Even before his plane touches down the event has become mired in unprecedented levels of politicking that have challenged his moral authority as "first among equals". Read more

Thousands of churches face closure

Thousands of churches face closure, demolition or conversion in the next decade, leading to the demise of some branches of Christianity in Europe, according to experts.

In some parts of the country, former churches are being turned into centres of worship for other faiths. A disused Methodist chapel in Clitheroe on the edge of the Yorkshire Dales is the latest, destined to become a mosque for the town's 300 Muslims. Read more

Schori ready to defend herself

At a book party last week at the New York headquarters of the Episcopal Church, a line of more than 100 fans waited to have the church's new presiding bishop, Katharine Jefferts Schori, sign copies of her new book of sermons, A Wing and a Prayer.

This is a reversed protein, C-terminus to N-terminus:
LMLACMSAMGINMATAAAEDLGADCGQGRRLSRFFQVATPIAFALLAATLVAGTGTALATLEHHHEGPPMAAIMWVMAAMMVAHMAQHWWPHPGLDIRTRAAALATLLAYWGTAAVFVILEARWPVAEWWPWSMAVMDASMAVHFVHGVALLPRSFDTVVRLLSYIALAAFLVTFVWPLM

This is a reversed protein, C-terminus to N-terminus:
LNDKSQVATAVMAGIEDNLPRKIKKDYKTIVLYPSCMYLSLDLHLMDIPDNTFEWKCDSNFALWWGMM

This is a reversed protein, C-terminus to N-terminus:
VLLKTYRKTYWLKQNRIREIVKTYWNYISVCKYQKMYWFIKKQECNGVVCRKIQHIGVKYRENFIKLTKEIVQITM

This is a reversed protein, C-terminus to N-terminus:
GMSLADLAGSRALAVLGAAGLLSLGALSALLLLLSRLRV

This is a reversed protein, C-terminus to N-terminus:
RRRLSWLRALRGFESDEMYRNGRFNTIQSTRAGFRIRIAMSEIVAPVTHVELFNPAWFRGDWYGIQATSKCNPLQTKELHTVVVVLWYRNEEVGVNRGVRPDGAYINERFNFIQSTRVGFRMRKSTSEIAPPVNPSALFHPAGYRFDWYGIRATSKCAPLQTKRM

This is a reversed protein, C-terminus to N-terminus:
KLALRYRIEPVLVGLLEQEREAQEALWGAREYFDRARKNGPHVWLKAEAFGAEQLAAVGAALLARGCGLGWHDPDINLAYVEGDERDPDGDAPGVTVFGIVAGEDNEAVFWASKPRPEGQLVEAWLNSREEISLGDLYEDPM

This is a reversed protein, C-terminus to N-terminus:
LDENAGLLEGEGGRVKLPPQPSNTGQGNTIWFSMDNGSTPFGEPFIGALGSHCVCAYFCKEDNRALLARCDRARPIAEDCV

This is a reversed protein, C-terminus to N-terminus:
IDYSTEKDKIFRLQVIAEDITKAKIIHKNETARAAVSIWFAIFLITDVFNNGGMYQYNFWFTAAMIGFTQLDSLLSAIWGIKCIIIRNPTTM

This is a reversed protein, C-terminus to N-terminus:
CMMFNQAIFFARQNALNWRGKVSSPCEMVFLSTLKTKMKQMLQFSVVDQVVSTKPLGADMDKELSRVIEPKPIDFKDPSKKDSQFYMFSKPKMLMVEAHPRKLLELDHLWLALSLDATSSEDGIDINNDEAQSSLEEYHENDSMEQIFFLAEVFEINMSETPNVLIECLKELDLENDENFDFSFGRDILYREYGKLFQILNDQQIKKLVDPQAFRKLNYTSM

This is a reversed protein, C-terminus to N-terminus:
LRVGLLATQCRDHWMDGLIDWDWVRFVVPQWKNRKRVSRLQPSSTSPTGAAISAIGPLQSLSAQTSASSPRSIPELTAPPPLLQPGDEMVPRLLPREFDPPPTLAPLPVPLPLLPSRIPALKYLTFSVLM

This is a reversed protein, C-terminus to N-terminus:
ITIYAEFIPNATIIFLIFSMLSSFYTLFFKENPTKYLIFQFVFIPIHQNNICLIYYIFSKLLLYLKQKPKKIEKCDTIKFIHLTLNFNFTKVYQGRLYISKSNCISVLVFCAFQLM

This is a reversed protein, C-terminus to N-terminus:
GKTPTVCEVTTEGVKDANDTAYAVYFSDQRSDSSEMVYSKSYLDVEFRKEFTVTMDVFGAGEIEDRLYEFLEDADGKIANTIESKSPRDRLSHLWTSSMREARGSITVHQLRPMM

Jefferts Schori, the first female presiding bishop in the history of the Anglican Communion, appeared a bit surprised at the celebrity treatment but clearly enjoyed the sentiment.

She is about to head off to a hostile reception. Read more

New book challenges 'spend' culture of weddings

Buying your wedding dress from a charity shop and giving it back afterwards, inviting your guests to bring a bottle, and arriving at the church as part of a flower parade or in a taxi are all suggestions included in a new book published today by the Church of England.

The book aims to debunk the idea that weddings need to cost thousands of pounds. With St Valentine’s Day just a few days away, the Church of England is using the book to remind couples that their wedding day need not cost the earth and that the real investment has to be made in the relationship itself. Read more